Tuesday, December 25, 2018

A Reply to the Article: "How Does a Mom Pray as a Calvinist?"

     I recently came across an interesting article posted on The Gospel Coalition (TGC) website titled "How Does a Mom Pray as a Calvinist?" In the article, the author Courtney Reissig writes:
"How does a mom, who believes that God is sovereign over salvation, find any hope for her children? How does she not live in fear about the state of their souls every day? If only those chosen by God find eternal life in him, can she sleep at night if none of them has yet professed faith?
In a recent interview about Calvinism, Andy Stanley—senior pastor of North Point Community Church in Atlanta—posed several questions as he critiqued Calvinism from several angles. In one particular segment, he talked specifically about women, and from his vantage point women are less vocal about their belief in God’s sovereignty in salvation because of how harsh it sounds (to him). Mothers, he said, would have a hard time reconciling their maternal instinct to protect, care for, and provide for their child with a view of salvation that, as he sees it, provides little assurance that they will be saved."1

     In response to Courtney Reissig's question and her Calvinistic views, I think the following statement is very good:
"There is no limitation, but your own rejection of it, to that Divine yearning desire according to which He willeth not the death of a sinner, but rather than they would turn from their evil ways and live [Ezek. 18:23, 33:11]. Is there a child, O ye mothers and fathers, whom ye unconditionally hate and doom to destruction? Not one. And can ye suppose that ye are kinder and better than your God?"2 
     There is also much to be learned on the topic of divine election from the following dialogue between D. L. Moody and Rev. Marcus Rainsford (excerpted from the book Sovereign Grace by D. L. Moody):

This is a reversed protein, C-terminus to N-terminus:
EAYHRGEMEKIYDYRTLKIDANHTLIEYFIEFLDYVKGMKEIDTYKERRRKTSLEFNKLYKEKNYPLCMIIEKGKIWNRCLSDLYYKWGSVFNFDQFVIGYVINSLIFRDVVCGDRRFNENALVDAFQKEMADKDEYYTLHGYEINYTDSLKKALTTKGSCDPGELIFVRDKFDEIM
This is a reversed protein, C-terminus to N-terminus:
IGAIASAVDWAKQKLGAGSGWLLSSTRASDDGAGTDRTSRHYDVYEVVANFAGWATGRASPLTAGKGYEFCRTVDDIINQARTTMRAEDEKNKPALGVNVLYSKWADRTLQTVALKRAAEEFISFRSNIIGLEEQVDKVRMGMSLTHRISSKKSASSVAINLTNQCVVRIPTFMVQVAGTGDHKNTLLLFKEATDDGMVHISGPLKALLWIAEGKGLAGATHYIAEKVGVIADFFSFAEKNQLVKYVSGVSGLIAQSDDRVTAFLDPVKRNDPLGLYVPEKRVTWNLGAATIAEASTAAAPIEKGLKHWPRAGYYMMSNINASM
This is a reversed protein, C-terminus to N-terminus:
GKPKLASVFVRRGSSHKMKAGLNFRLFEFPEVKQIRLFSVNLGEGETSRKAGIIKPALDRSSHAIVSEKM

Mr. M. -- Suppose a man say he is not "elected?" 
Mr. R. -- Do you remember the story of the woman of Canaan? Poor soul; she had come a long journey. She asked the Lord to have mercy on her afflicted child. He wanted to try her faith, and He said: "I am not sent but to the lost sheep of the house of Israel." [Matthew 15:24] That looked as if He Himself told her that she was not one of the elect. But she came and worshipped Him, saying, "Lord, help me!" and He helped her there and then. No; there is no election separating between the sinner and Christ.
Mr. M. -- Say that again.
Mr. M. -- What is there between the sinner and Christ?
Mr. R. -- Mercy!! Mercy!! 
Mr. M. -- That brings me near to Christ.
Mr. R. -- So near that we cannot be nearer. But we must claim it. In John [6:39-40] we get God's teaching about election. "This is the Father's will which hath sent Me, that of all which He hath given Me I should lose nothing; but should raise it up again at the last day." He will do his work, you may depend upon it. Then in the next verse we read: "And this is the will of Him that sent Me, that every one which seeth the Son, and believeth on Him, may have everlasting life: and I will raise him up at the last day." That is the part I am to take: and when I have done so I shall know the Father's will concerning me.3


1 Courtney Reissig, "How Does a Mom Pray as a Calvinist?," The Gospel Coalition website, December 22, 2018.

2 James Morison, "THE GOSPEL AS PREACHED BY DR. MORISON," p. 284. The Evangelical Repository: A Quarterly Magazine of Theological Literature. EIGHTH SERIES. VOL. III. GLASGOW: 1885.

3 D. L. Moody, Sovereign Grace, pp. 117-118, emphasis his.

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